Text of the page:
Will the transparency that comes with social media offer our patients greater protection? This was a question that was tweeted to WeNurses this morning, and at the start of the week that sees the release of the Francis report it is a very interesting question indeed.

With social media comes transparency, there is no doubt about that … existing in a very public space as an organisation you can only be transparent and honest because if you are not someone will very quickly hold you to account. However we need to explore in more detail as to whether it offers the people we care for greater protection:

So what would happen if the Mid Staffs journey started here, today, this minute? Concerns over Mid Staffs started in 1999 which was pre social media taking off I big way and before mobile technology gave us information and connectivity at our fingertips….so would social media have escalated and brought concerns to light quicker, would it have identified early patterns and nipped Mid Staffs in the bud? Social media has the capability to do this but that currently within healthcare we do not take it seriously enough to use it in this way.  Social media is often seen as a toy and until healthcare organisations start to see it is a professional tool we are just pushing water uphill.

It is obvious that the people we care for are talking about their care on social media, a quick search of the word hospital on twitter confirms this:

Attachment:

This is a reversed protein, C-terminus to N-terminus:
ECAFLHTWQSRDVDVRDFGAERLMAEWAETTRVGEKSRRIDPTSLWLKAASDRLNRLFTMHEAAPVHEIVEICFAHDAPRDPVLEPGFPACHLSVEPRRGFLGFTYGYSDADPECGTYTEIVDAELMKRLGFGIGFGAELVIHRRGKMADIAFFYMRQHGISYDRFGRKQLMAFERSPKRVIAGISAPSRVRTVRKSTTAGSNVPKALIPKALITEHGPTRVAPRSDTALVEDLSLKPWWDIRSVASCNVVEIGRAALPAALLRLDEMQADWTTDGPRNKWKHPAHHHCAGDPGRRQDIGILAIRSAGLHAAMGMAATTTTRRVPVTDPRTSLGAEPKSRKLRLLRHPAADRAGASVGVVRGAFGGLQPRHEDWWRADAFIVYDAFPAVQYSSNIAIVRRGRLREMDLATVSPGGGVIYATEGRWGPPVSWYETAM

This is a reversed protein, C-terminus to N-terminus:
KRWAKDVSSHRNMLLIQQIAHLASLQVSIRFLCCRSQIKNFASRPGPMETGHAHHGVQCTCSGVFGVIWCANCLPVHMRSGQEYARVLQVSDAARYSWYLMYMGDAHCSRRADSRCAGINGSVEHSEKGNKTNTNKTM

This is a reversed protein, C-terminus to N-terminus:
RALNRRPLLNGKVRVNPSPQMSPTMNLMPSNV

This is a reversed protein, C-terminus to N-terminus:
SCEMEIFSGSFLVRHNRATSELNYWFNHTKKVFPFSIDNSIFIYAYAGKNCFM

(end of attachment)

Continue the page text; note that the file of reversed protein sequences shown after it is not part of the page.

In order to make social media work for healthcare and use it to protect our patients and provide the best possible care we need to consider these three points:

Be here !! – Be where the people we care for are, exist in the same space as them … there is no point is us communicating in smoke signals when our patients are using social media, we need to communicate with them in the way in which they are communicating.


Listen – listening is a fundamental social media skill. We need to be listening to each and every individual but also we need to be listening en masse.  We need to be aware of what is happening and map any trends, be aware of keep track of the normal and know when there is any deviation.  There are tools that allow us to be location specific, gender specific and sentiment specific in our listening these are the technologies we need to be looking towards.

React – Reactivity is key to any interaction, not just social media, however there is no point in listening and gathering information if we do not use it to improve.  Action is needed both when faced with individual concerns and with looking at trends.  In order to improve our service and protect our patients listening is certainly key but it is nothing with reactivity.

So back to the original question – Will the transparency that comes with social media offer our patients greater protection? My answer is yes it can but we have to ensure it does by being here, listening and reacting.